No Saints today; but on this date in 1815 the Battle of New Orleans was fought as the final land battle of the War of 1812 (taking place after the technical end of the war, but the news had not gotten to Louisiana by the time of the battle).
In the Battle of New Orleans American forces of less than 5,000 men commanded by General Andrew Jackson defeated an invading British Army, Royal Marines and a large Royal Navy fleet (totalling some 11,000 men), commanded by Admiral Alexander Cochrane and General Edward Pakenham, intent on seizing New Orleans and the vast territory America had acquired with the Louisiana Purchase. Among those on the American side were French pirate Jean Lafitte, who with his men participated in the battle in exchange for a full pardon. The battle was remarkable for both its brevity and lopsided lethality. In the space of twenty-five minutes, the British lost 700 killed (including General Pakenham), 1400 wounded and 500 prisoners, a total loss of twenty-six hundred men; American losses were only seven killed and six wounded. This was the final land battle of the War of 1812; the Treaty of Ghent had been signed on December 24, 1814, but due to the inherent slowness of trans-Atlantic communication by sailing ships (almost two months), the news of the battle had reached Washington before the news of the treaty signing. The battle is often regarded as the greatest American land victory of the war, and boosted Andrew Jackson’s career; he was elected the Seventh President of the United States in 1828. The night before the Battle of New Orleans, nuns at the Ursuline Convent and relatives of the men fighting with Andrew Jackson’s forces spent the night in prayer before the statue of Our Lady of Prompt Succor. Americans believed that a vastly powerful British fleet and army had sailed for New Orleans (Jackson himself thought 25,000 troops were coming), and most expected the worst. Miraculously, the badly outmanned and under equipped Americans defeated the British. In keeping with a vow made that day, a Mass is celebrated every January 8th in thanksgiving. The miraculous statue is presently in the National Shrine of Our Lady of Prompt Succor, at the Ursuline’s latest home in New Orleans; the 1997 mosaic by Sergio Papucci of the battle and the nuns praying to Our Lady of Prompt Succor is located in the Old Ursuline Convent Herb Garden, the site of the Almonester Chapel in the old Ursuline Convent where the nuns prayed before the statue of Our Lady of Prompt Succor.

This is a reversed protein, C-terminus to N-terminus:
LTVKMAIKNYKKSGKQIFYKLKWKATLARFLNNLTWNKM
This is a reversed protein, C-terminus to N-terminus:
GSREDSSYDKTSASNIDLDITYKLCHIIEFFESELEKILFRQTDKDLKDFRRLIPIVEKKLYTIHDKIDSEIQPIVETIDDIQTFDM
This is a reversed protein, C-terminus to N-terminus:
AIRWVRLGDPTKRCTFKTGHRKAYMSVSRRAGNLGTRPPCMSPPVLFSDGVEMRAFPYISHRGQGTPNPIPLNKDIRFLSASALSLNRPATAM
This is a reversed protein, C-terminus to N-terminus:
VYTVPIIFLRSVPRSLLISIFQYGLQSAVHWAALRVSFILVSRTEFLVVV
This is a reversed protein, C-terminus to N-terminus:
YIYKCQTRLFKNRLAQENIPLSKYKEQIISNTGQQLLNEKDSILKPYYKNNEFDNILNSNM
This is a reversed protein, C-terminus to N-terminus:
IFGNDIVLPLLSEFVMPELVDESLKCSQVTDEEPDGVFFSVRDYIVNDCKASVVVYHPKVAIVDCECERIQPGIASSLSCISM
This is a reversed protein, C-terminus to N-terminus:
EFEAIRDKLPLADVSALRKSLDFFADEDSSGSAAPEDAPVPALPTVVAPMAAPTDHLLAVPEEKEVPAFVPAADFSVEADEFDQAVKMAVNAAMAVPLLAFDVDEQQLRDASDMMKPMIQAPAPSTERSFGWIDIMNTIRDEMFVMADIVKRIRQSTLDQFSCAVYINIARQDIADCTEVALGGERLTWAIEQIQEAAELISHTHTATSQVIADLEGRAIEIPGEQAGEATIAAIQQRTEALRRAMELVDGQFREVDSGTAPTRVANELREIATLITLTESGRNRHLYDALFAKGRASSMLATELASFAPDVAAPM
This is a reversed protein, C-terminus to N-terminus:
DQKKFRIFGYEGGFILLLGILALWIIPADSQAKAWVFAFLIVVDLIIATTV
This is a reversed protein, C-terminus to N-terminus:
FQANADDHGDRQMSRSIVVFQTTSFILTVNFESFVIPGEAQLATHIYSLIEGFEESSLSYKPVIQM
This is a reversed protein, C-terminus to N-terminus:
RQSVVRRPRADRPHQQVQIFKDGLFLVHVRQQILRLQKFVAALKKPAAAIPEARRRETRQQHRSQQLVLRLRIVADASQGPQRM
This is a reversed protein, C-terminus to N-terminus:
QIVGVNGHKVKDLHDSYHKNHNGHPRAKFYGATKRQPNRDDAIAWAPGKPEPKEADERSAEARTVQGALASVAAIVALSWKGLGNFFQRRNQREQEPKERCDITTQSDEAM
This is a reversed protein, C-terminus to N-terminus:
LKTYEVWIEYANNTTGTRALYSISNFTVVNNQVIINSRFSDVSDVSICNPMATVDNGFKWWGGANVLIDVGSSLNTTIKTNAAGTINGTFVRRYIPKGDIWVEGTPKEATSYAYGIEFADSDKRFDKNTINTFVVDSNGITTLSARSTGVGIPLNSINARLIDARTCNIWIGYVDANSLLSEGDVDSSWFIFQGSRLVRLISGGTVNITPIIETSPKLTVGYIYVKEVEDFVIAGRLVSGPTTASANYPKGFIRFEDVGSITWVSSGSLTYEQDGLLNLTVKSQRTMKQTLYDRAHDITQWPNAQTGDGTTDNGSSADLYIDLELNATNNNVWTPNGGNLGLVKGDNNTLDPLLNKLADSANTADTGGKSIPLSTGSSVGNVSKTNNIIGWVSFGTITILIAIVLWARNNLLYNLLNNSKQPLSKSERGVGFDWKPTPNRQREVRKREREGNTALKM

Last night our LSU Women’s Basketball team beat Ole Miss by the score of 76 to 57; our Lady Tigers will next play #13 ranked Texas A&M in a home game on January 10th.
I did my Bathroom Devotional Reading, and on our way to work I did my Internet Devotional Reading. Once we clocked in Richard was on Mini Baccarat, and I was busy on the $5.00 Minimum Blackjack table.
On our way home I continued reading Blow Fly by Patricia Cornwell. Once home, I read the morning paper; I was going to take a nap, but instead downloaded a program to my phone called Checkbook Pro, which is a better program than the one I had been using. We also got a Christmas Card from my Internet friend Jean in California. Richard went to bed, and I watched Jeopardy! and had some King Cake, and then came to the computer to do today’s Daily Update. Tonight our New Orleans Pelicans will play a home game with the Indiana Pacers; I will record the score of the game in tomorrow’s Daily Update.